Games publishers play

Allowing an advertiser to call the shots

It was “only” a picture. Was it so wrong to help the newspaper’s advertisers by making sure it featured their products?

By Dave Wright

Dave Wright was editor of Let’s Play Hockey, a Twin Cities hockey weekly. He now works as a regional editor for TV Guide.

Author bio information is from the time of article submission and may not be current.

Source: FineLine: The Newsletter On Journalism Ethics, vol. 2, no. 4 (July 1990), p. 2.

This case was produced for FineLine, a publication of Billy Goat Strut Publishing, 600 East Main Street, Louisville, Kentucky 40202. Reprinted with the permission of Billy Goat Strut Publishing. This case may be reproduced for classroom and research purposes. Publication of this case in electronic or printed form requires written permission from the publisher and Indiana University. An exception is granted for use in readers designed for specific academic courses.


Just how far does one go to please an advertiser? For publications like The New York Times or Sports Illustrated, it’s an easy call. If the advertiser doesn’t like something, well, there are other advertisers waiting in line. But what about the smaller paper or weekly that doesn’t have advertisers queueing up? Are the rules the same? Should they be?

In January, 1989, I was editing a small hockey weekly in the Twin Cities, Let’s Play Hockey. The paper, which has been in business for 18 years, covered the hockey scene in Minnesota, concentrating on youth hockey. Now, understand that youth hockey is close to a religion in Minnesota. (About 100,000 attend the state high school tournament every year, for example.)

A regular feature of the paper is a cover picture. The picture doesn’t necessarily lead to a story inside the paper.

My photographer, Linda Cullen, came in with a shot of a game being played outside. The picture had all the desired elements — youths hacking away and having a good time, a puck, the right sun balances, etc. The picture ran on the cover and I thought little of it. That is, until the publisher,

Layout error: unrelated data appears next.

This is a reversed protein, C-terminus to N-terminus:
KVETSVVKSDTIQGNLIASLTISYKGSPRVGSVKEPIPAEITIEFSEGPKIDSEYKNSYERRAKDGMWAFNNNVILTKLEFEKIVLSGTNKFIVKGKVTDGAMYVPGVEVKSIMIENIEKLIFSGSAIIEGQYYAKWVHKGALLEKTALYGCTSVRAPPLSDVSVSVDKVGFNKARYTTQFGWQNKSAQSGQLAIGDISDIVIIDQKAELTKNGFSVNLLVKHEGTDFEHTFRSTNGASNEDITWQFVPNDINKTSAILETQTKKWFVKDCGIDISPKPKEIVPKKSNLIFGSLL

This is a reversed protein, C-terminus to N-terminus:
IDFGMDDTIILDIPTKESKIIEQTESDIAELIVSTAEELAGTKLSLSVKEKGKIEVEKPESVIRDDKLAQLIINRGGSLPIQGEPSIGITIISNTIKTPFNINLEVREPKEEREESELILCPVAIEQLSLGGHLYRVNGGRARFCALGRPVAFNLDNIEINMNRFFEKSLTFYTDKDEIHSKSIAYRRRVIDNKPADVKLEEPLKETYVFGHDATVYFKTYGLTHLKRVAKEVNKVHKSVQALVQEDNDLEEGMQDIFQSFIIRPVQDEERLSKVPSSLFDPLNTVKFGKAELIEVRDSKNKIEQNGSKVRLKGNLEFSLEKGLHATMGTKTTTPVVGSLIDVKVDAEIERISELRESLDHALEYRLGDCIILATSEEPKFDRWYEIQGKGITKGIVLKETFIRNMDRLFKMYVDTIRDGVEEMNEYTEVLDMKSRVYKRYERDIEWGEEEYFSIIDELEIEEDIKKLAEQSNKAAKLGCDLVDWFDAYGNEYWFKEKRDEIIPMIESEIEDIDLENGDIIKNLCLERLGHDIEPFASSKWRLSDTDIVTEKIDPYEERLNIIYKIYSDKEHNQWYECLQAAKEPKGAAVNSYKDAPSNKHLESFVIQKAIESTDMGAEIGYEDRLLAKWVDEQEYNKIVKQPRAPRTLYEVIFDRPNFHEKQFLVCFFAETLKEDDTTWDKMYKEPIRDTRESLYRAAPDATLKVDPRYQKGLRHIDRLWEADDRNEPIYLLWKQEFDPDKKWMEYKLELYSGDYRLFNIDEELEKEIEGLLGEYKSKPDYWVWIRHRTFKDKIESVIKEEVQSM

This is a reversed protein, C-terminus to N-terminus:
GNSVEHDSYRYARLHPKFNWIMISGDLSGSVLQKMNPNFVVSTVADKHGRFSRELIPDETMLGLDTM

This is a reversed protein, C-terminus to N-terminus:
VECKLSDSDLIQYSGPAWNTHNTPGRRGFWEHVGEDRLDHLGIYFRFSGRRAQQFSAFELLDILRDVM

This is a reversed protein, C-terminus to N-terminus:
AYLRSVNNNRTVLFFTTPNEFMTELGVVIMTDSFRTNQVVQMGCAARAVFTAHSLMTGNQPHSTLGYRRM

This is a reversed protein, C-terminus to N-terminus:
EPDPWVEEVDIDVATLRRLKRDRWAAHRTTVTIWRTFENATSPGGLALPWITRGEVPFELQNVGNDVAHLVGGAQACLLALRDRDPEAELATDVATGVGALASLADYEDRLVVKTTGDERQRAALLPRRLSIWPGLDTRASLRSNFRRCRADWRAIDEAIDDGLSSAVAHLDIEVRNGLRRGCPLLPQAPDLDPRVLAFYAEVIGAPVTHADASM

Doug Johnson, called me into his office. He had the hockey picture cover sitting on his desk.

“What’s wrong with this picture?” Johnson asked, pointing to it.

I looked hard.

Did we misidentify a player? Nope.

Did we get the names of the teams wrong? Nope.

Too many shadows? Nope.

Johnson tapped the picture. “Look again.”

“I just don’t see the problem,” I said.

“It’s the sticks,” he said. “They’re the wrong kind. They’re Titan sticks. Titan doesn’t advertise with us. Christian Brothers is really mad and is threatening to cancel their account.”

Christian Brothers is a well-known stick company in northern Minnesota. It has run an ad on the cover of the paper from the first day of publication.

I looked at the picture again. It was difficult to read many of the stick names but the Titan stick did stand out.

But the publisher wasn’t done. He pointed to the helmets. They were the wrong kind, too. “We have to help our advertisers,” Johnson said. “We can’t go around showing pictures of brands of equipment that don’t advertise with us.”

“Wait a minute,” I replied. “You can’t manufacture the news. A picture can’t be manufactured like that.”

“We’re a small paper,” he said. “You have to compromise sometimes. After all, it’s only a picture.”

A few days later, Johnson told Linda to shoot a certain college player who was wearing the proper helmet, using the right stick, skates, etc. She didn’t, and to the credit of the publisher, he said nothing.

The uneasy year went on. At the end of the year, we parted company. At the end of the most recent season, he let his second editor go, saying, “Editors are a luxury.”

In the last year I’ve often thought about the picture incident. Had I been unrealistic? A fifty dollar ad in a small weekly can actually mean more than a thousand dollar ad to a daily.

But does that give the advertiser the right to try to dictate the news?

I don’t think so.

The advertiser can argue for best placement available. And, that the more the ad runs, the better the ad should look or, maybe, the better the discount. There’s nothing wrong with any of these.

I’m not holding my nose up in the air and declaring that newspapers are above making money, but it gets down to a question of public trust. We abuse it when we allow an advertiser to determine what the reader sees even if it’s a picture on the front page of a hockey weekly.

The advertiser has the right to express an opinion, but the editor must have the right to reject it. The editor cannot let decisions regarding money stand in the way of a story. Maybe that’s easier for an editor to say because rarely does one have money behind a news operation.

If the publisher wants to overrule the editor, that’s his call. But the publisher should remember this: Once you have given in to an advertiser, you have set a precedent that will be hard to change.